A newly completed “manor-style” condominium complex will be a prototype for similar developments that East Hampton officials hope to replicate in the town to create more affordable housing options, town and Suffolk County officials said Friday.
Officials gathered on Accabonac Road in East Hampton for a ribbon-cutting ceremony marking the completion of the project — the first of its kind built by East Hampton Town for its affordable housing program. The complex will have a total of 12 “manor house”-style units featuring a one-bedroom condo, a pair of two-bedroom condos and a three-bedroom condo in each of three buildings.
East Hampton officials would seek to “duplicate this concept of manor houses,” as well as build other single-family homes, which would help create a better town by having more people living and working locally, East Hampton Supervisor Peter Van Scoyoc said Friday.
“It’s critically important that we have affordable housing within this town to keep our town diverse, to allow for working families to continue to live here and support our local economy,” Van Scoyoc said.
Town Councilwoman Sylvia Overby said that the complex could be replicated on 12 acres on Pantigo Road that are priced at $2.5 million and that the town board voted Dec. 5 to purchase “for municipal purposes,” with the intent likely to be for affordable housing.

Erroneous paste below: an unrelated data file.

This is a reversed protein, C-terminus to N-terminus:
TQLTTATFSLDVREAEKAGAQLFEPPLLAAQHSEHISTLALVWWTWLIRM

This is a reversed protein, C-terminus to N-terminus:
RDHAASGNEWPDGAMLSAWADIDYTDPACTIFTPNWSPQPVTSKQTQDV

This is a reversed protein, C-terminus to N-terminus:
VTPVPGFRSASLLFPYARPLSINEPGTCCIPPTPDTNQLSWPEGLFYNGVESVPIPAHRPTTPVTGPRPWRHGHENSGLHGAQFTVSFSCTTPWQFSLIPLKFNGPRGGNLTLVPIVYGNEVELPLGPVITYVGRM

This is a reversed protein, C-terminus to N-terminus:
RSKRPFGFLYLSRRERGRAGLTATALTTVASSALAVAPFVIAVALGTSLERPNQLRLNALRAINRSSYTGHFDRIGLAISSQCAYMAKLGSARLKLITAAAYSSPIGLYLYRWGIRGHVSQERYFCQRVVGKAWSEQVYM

Prices for the condo units will range from $126,835 for the one-bedrooms to $267,850 for the three-bedrooms. The complex's first residents are expected to begin moving in before the end of the year, according to town officials. Eligible buyers can earn up to 130 percent of the average median income for Suffolk County, or $112,850 for an individual and $174,100 for a family of five, according to income guidelines from the U.S. Department of Housing and Urban Development.
Officials credited Amado Ortiz, an architect and member of the East Hampton Housing Authority board, for developing the “manor house” concept, which Ortiz described as a structure that resembles a farmhouse containing a mix of units.
The two-story units have stainless-steel appliances, carpet and tile flooring, and an exterior with large windows and cedar-shake siding.
“It’s not cookie-cutter,” Ortiz said. “This [style] is what people like to see in this community. When you drive around, a lot of houses look like this. We really wanted to bust a myth that affordable housing doesn’t look high-end.”
Ortiz said the complex's configurations will allow such units “to be built on any size lot, any configuration of lot, and it would give the town a lot more flexibility.”
Noting that East Hampton’s high cost of living poses a “unique challenge” for town officials in creating more affordable housing options, Suffolk County Legis. Bridget Fleming (D-Noyac) said the new complex also would “identify East Hampton as a welcoming community to all levels of economic diversity.”
“That’s what makes for a strong economy; you have to have economic diversity,” she said. “That moves the community in the direction of solving some of those problems that were identified in that great investigative piece,” she added, referring to Newsday’s recent “Long Island Divided” investigative report, which found evidence of widespread separate and unequal treatment of minority potential home buyers and minority communities.
The complex will be dedicated at a later date to the late Barbara Jordan, another East Hampton Housing Authority member who officials said worked for years on providing affordable housing in the town.